Film buffs crowded the Lido Theatre in Siam Square yesterday to bid farewell to the 50-year-old cinema.
Tickets for all shows were sold out by midday of the cult cinema’s final curtain.
Even the popcorn was sold out before the last show began.
Fans unable to grab tickets snapped the last photos and selfies, freezing their last moments at their beloved moviehouse. Inside, boards were plastered with colourful notes reflecting the emotional connection among many filmgoers, including “Thank you for screening quality films ... we’ll miss you” and “Goodbye my friend, Lido”.
It was a memorable night for film lovers from different generations. I was among the audience of 270 who savoured the last screening at 8.30pm – silent films from the early years of filmmaking that highlighted cinema culture and its value, and were accompanied by live piano.
The final screening, the closing film in the fifth edition of the Silent Film Festival, was a special treat organised by the Film Archive as a fond farewell for this pioneer art house.
It featured the 1926 US Shortfilm, “45 Minutes from Hollywood” and the newly restored 1924 US feature “Sherlock Jr”. The comedic silent films were even more fun with the lively synchronized piano by Richard Siedhoff.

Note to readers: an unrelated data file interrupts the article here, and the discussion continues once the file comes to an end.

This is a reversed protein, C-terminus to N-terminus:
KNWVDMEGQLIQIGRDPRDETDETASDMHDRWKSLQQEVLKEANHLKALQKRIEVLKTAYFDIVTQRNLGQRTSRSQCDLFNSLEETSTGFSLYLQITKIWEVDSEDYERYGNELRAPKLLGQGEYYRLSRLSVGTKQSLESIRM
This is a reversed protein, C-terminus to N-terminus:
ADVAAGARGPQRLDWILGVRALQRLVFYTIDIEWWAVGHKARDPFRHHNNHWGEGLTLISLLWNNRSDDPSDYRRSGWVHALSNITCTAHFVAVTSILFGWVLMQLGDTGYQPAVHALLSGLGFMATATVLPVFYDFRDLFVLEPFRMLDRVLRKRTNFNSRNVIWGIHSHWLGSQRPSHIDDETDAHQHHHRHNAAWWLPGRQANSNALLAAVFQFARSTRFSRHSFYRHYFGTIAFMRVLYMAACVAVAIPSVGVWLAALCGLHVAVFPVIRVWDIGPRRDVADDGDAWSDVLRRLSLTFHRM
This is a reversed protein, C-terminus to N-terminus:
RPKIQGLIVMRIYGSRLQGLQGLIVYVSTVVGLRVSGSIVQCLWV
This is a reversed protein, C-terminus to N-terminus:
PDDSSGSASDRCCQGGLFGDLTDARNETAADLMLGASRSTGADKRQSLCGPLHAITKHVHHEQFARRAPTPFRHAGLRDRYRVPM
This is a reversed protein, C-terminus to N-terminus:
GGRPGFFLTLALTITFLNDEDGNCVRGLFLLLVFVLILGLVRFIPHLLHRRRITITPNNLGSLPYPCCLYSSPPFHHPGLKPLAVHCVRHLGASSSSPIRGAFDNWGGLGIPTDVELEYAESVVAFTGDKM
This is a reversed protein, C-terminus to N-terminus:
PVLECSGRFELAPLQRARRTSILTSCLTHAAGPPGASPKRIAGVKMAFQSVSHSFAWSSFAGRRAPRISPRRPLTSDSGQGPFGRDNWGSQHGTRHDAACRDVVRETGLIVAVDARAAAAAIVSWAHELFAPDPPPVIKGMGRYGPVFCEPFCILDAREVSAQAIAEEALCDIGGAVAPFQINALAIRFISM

The hour-long delight ended with loud applause as the big screen turned white and the light broke the darkness.
The spotlight then turned to the guys behind the projector room, who also were honoured with loud audience applause, and returned the respect with wais to the audience. Fans captured the moments with snapshots.
Stepping out of the cinema, the audience appeared surprise as the dozens of members of the theatre’s team greeted them. Led by the owners of Apex Cinema, the crew in typical – men in yellow suits and women in pink – offered their thank-yous and goodbyes with warm and respectful “wai” gestures.
As my eyes watered, a staff member in her official pink touched my hand and suggested I meet them again at the Scala, the sister cinema run by Apex and now the only surviving stand-alone cinema in the heart of Bangkok.
The Lido’s landlord – Chulalongkorn University’s property management office – later confirmed the impending demise of the building in a Facebook post, but were ambiguous about the planned fate of neighbouring Scala Theatre.
The property office wrote that it aimed to develop the land and would therefore be ending Lido’s lease by May.
The Film Archive is joining with urban conservationists, architects and cinema lovers in a campaign to save the Scala.